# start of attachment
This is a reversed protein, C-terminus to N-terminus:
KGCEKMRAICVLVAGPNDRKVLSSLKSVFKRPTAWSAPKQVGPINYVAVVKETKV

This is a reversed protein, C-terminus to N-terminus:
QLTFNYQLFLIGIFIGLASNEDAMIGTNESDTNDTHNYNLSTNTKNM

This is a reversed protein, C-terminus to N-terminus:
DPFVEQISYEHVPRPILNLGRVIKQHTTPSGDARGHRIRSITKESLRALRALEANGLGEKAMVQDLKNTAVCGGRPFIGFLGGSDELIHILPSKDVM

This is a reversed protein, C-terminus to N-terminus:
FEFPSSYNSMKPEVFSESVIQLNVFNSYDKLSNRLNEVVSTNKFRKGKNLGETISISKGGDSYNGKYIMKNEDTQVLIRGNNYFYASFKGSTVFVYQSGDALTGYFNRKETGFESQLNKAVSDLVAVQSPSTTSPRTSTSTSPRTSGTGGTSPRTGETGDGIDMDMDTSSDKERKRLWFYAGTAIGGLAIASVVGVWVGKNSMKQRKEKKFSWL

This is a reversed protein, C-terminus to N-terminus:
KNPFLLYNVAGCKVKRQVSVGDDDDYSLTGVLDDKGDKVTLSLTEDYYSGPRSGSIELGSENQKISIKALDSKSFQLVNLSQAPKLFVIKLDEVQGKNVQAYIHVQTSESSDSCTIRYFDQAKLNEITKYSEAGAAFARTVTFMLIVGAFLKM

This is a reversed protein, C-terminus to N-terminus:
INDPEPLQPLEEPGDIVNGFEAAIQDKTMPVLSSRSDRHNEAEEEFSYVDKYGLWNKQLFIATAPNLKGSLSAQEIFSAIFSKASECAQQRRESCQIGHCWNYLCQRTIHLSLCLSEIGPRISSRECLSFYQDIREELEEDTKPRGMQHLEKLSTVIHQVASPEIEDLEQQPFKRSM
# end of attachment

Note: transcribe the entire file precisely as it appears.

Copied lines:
This is a reversed protein, C-terminus to N-terminus:
KGCEKMRAICVLVAGPNDRKVLSSLKSVFKRPTAWSAPKQVGPINYVAVVKETKV

This is a reversed protein, C-terminus to N-terminus:
QLTFNYQLFLIGIFIGLASNEDAMIGTNESDTNDTHNYNLSTNTKNM

This is a reversed protein, C-terminus to N-terminus:
DPFVEQISYEHVPRPILNLGRVIKQHTTPSGDARGHRIRSITKESLRALRALEANGLGEKAMVQDLKNTAVCGGRPFIGFLGGSDELIHILPSKDVM

This is a reversed protein, C-terminus to N-terminus:
FEFPSSYNSMKPEVFSESVIQLNVFNSYDKLSNRLNEVVSTNKFRKGKNLGETISISKGGDSYNGKYIMKNEDTQVLIRGNNYFYASFKGSTVFVYQSGDALTGYFNRKETGFESQLNKAVSDLVAVQSPSTTSPRTSTSTSPRTSGTGGTSPRTGETGDGIDMDMDTSSDKERKRLWFYAGTAIGGLAIASVVGVWVGKNSMKQRKEKKFSWL

This is a reversed protein, C-terminus to N-terminus:
KNPFLLYNVAGCKVKRQVSVGDDDDYSLTGVLDDKGDKVTLSLTEDYYSGPRSGSIELGSENQKISIKALDSKSFQLVNLSQAPKLFVIKLDEVQGKNVQAYIHVQTSESSDSCTIRYFDQAKLNEITKYSEAGAAFARTVTFMLIVGAFLKM

This is a reversed protein, C-terminus to N-terminus:
INDPEPLQPLEEPGDIVNGFEAAIQDKTMPVLSSRSDRHNEAEEEFSYVDKYGLWNKQLFIATAPNLKGSLSAQEIFSAIFSKASECAQQRRESCQIGHCWNYLCQRTIHLSLCLSEIGPRISSRECLSFYQDIREELEEDTKPRGMQHLEKLSTVIHQVASPEIEDLEQQPFKRSM